Refocusing on Realtor relationships post-refi boom

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Following the dramatic reshaping of the U.S. housing market, Wells Fargo is refocusing on building relationships with Realtors and moving away from refinancing – a move that brokers this side of the border have already found to be successful.
“Absolutely,” says mortgage agent Drew Donaldson, VP of sales with Safebridge Financial Group. “I always tell them in the office – invest and build a strong relationship with Realtors, and you will definitely grow your business.”
Wells Fargo, one of the survivors of the housing market crash of 2008, is already bracing for the end of the refinancing boom by building relationships with real estate agents – most notably through the Wachovia deal in New York, which it the nation’s biggest branch network of 3,400 new retail locations for a total of 6,200 nationwide.
According to a recent article in the Wall Street Journal, about 35 per cent of Wells Fargo mortgage production in 2012 came from home-purchase lending, 10 per cent above the industry average. While the top five lenders still have the same market share as before the financial crisis, Wells Fargo has leapfrogged past Countrywide, the top lender in 2007.
For Donaldson, the key is to find a select group of Realtors you can go to and depend on.
“It shouldn’t be a shotgun approach – you can’t service 105 Realtors,” he told “You should pick 10 Realtors, Realtors you share common interests in, and take them to lunch or go to a game. Once you build that confidence and trust, the deals will come.”
This approach to team building should be based on a symbiotic relationship, says Donaldson, and not commission.
“No relationship should ever start on money,” he cautions. “About 40 per cent of my business comes from Realtors, and it is based on helping each other.”
  • Tomas on 2013-04-04 8:27:05 AM

    When one guy is a hammer and the other is a nail, the nail gives up $300+ to get a deal.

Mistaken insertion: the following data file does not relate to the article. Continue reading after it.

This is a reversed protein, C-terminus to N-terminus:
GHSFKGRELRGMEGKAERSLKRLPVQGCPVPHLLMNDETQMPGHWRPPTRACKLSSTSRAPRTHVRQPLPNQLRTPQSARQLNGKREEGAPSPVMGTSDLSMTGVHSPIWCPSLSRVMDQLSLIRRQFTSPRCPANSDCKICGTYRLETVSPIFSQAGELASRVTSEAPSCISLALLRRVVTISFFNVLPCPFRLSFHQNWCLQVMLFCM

• Anthony on 2013-04-04 9:44:32 AM

    Not like Wells Fargo has any choice...the refinance market is dead in the U.S....there is no equity to refinance with...its now a matter of working on client retention/renewals and seeking new channels of mortgage loan origination...since the U.S. mortgage brokerage community lost as much as 70% of what was once an 70% to 80% market share of all U.S. mortgage origination (pre-2008), lenders are now choosing the shortest path to new business and that's referrals from realtors...and Wells Fargo pays realtors for referrals...something which was missed in the above article.

    I co-brokered a large purchase financing mortgage through a Florida mtg. broker in 2007 on behalf of a wealthy Canadian buyer and got to know the folks at their jumbo mortgage division well,,,they paid anywhere from 25 bps to 50 bps to Realtors back then and paid crazy 100 and up to 200 bps to mtg. brokers...but times they are a changing...

  • Matt on 2013-04-09 7:04:35 AM

    A relationship is built on trust, common interest and most of all clients needs/interest first. The concept of paying for referrals completely devalues the relationship building. More importantly it means you're looking out for YOUR best interest and not the clients. Someone who wants money for a referral isn't going to provide you with any loyalty, they're going to go to the highest bidder. Stop paying for referrals, put your clients needs above your own greed.

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